For He is our peace, who has made us both one, and has broken down the dividing wall of hostility, by abolishing in His flesh the law of commandments and ordinances, that He might create in Himself one new man in place of the two, so making peace, and might reconcile us both to God in one body through the cross, thereby bringing the hostility to an end. And He came and preached peace to you who were far off and peace to those who were near; for through Him we both have access in one Spirit to the Father. So then you are no longer strangers and sojourners, but you are fellow citizens with the saints and members of the household of God, built upon the foundation of the apostles and prophets, Christ Jesus Himself being the cornerstone, in whom the whole structure is joined together and grows into a holy temple in the Lord; in whom you also are built into it for a dwelling place of God in the Spirit.
Ephesians 2:14-22 (Epistle of the 24th Sunday)
I have been to many sporting events over the years. I have seen many famous athletes from a distance playing on the field. However, I have never been in the locker room, in the dugout, or on the sidelines to hob knob with them. Athletes and fans generally maintain some distance.
In the church, it is not Christ’s intention to put distance between us and Him, or between us and holy people. We shouldn’t feel like strangers, fans, or even guests in the house of God. We are supposed to feel like “fellow citizens with the saints and members of the household of God.” (2:19) Saint Paul is telling us, in his Epistle to the Ephesians that we are all invited to belong.
Now, going back to the sports analogy I used above, let’s say that I was invited to stand on the sideline at a football game, or went into the “inner sanctum” of the locker room, how would I behave? I wouldn’t pick a fight with anyone, or say something offensive, I certainly wouldn’t hit anyone. I would be honored to be there. I would feel so honored that I would be on my “best behavior.”
And THIS is how we are supposed to be, not only in church, but especially when we are out of church. Christ has given us the opportunity to be fellow citizens with the saints. In the Orthodox Church, when we gather to worship, we literally stand with the saints and the angels, as their likenesses adorn the walls of the church. At the moment we receive Communion, we stand in the presence of Christ Himself. We are not treated as strangers or sojourners, but as fellow citizens. Does this impact our behavior when we are not in church? It certainly should. It should also affect our behavior IN church as well. We should be on time and attentive. We should come with a soft heart. And when we leave, we should feel a sense of gratitude and purpose. If we’ve stood with the saints, will we be quick to get involved in sinful activity? Certainly standing with the saints on Sunday morning should give us something to think about the rest of the week.
How do we go from feeling like a “stranger” to Christ and the saints to feeling like we belong? The answer is to seek peace. Peace is the absence of hostility. And peace is not only something we feel for ourselves but something we try to project to others. People of peace seek to bring peace to others as well. This is why our first prayer at every service is for peace—“In peace let us pray to the Lord. For the peace from Above and for the salvation of our souls. . .For peace of the whole world, the stability of the holy churches of God and the unity.” (Divine Liturgy of St. John Chrysostom, Trans. by Holy Cross Seminary Press, 2015) Because before we can stand with Christ and the saints, we must do so in peace.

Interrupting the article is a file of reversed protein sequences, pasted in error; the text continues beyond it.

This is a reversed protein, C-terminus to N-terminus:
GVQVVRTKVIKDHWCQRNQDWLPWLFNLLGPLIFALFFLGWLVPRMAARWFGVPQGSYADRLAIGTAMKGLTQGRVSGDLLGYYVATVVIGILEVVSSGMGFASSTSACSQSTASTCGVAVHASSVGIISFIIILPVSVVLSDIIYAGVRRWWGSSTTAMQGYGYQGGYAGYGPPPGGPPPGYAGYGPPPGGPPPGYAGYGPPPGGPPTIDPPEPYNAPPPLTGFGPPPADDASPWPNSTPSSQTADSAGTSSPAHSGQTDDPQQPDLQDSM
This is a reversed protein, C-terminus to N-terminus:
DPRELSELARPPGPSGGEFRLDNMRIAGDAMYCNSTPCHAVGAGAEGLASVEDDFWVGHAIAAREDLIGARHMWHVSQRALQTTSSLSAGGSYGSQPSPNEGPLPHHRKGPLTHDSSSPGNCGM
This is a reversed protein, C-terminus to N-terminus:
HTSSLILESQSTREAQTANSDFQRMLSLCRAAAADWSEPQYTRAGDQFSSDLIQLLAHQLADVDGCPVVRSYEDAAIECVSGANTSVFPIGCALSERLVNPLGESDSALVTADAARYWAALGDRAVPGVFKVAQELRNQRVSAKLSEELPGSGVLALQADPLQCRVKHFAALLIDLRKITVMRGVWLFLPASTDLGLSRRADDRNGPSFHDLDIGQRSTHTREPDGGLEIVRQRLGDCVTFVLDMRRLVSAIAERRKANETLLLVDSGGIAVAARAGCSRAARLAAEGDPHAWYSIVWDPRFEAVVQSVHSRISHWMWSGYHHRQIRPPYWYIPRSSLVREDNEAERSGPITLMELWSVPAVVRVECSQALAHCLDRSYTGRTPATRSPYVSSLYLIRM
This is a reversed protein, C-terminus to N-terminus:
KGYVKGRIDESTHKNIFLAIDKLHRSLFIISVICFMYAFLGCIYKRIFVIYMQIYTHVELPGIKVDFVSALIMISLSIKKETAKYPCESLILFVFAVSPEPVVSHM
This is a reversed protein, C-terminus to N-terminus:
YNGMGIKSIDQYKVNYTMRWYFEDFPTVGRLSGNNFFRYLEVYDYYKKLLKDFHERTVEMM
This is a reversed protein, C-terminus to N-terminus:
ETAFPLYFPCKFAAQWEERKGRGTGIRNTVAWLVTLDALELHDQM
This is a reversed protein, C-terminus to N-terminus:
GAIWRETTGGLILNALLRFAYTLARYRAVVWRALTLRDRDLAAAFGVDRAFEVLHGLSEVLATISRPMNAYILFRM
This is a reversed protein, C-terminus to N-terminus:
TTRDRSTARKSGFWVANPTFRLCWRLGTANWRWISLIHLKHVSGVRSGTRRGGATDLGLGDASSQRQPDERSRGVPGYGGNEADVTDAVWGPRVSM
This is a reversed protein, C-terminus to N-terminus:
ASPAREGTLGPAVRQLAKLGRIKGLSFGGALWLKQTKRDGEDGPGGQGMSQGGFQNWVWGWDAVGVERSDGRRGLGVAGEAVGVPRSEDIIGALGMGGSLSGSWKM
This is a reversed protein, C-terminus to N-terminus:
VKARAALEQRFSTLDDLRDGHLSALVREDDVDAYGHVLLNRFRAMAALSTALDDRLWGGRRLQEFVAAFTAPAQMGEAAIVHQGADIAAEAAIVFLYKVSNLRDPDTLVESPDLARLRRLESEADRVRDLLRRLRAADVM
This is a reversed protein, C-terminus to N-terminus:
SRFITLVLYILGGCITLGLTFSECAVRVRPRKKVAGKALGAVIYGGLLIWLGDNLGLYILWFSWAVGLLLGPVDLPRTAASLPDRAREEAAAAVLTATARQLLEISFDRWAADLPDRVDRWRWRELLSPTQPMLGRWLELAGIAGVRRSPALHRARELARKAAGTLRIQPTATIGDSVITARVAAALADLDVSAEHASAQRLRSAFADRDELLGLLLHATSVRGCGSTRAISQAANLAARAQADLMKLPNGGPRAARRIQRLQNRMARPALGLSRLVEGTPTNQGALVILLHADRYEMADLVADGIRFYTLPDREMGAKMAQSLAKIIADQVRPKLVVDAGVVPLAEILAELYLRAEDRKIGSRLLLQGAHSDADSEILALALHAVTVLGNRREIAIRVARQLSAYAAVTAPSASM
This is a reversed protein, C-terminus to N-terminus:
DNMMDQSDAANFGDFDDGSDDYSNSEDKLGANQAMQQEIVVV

Before the time of Christ, people believed that God resided only in the temple, and that only the priests of the temple had access to Him. This of course led to a lot of abuses by the priest, and despondency of the people. Saint Paul tell us that because Christ came, we “both have access in one Spirit to the Father.” (2:18) This gift of access to the Holy Trinity, as well as all the saints, should give to us a spirit of gratitude and purpose. It should motivate us to be on our “best behavior,” and it should inspire us to seek peace within ourselves as well as to bring peace into the lives of those around us.
Finally, in most buildings, especially churches, it is customary to lay a cornerstone. Our church where I serve is a yellow brick building but the cornerstone is of gray cement. It stands out from the rest of the building. It gives the building its identity. It clearly states that this building is set aside to serve as a church. In our own lives, Christ is supposed to be our cornerstone, “in Whom the whole structure is joined together and grows into a holy temple in the Lord; in Whom you also are built into it for a dwelling place of God in the Spirit.” (2:21-22) We all live complex lives, and many people live very successful, beautiful lives. However, beneath the layers of success we have built or are building, is there a cornerstone of Christ that defines you as a Christian, that give you your identity, that identifies you to others. The cornerstone that is Christ is a cornerstone that promotes peace, and that welcome us as fellow citizens, with the expectation that we will live a life worthy of this call and this privilege.
In tears, the women bearing sweet spices went in haste to Your sepulcher. And they were saying to each other, “Who will roll away the stone for us?” For You, the King of all, were guarded by soldiers. The Angel of great Counsel has risen, after trampling on death. O Lord almighty, glory to You. (Second Resurrectional Kathisma of the second set, Grave Tone, Trans. by Fr. Seraphim Dedes)
Make sure Christ is the cornerstone of your life and that your life reflects the peace of Christ and the honor He affords us to stand as citizens with the saints and the other members of the household of God.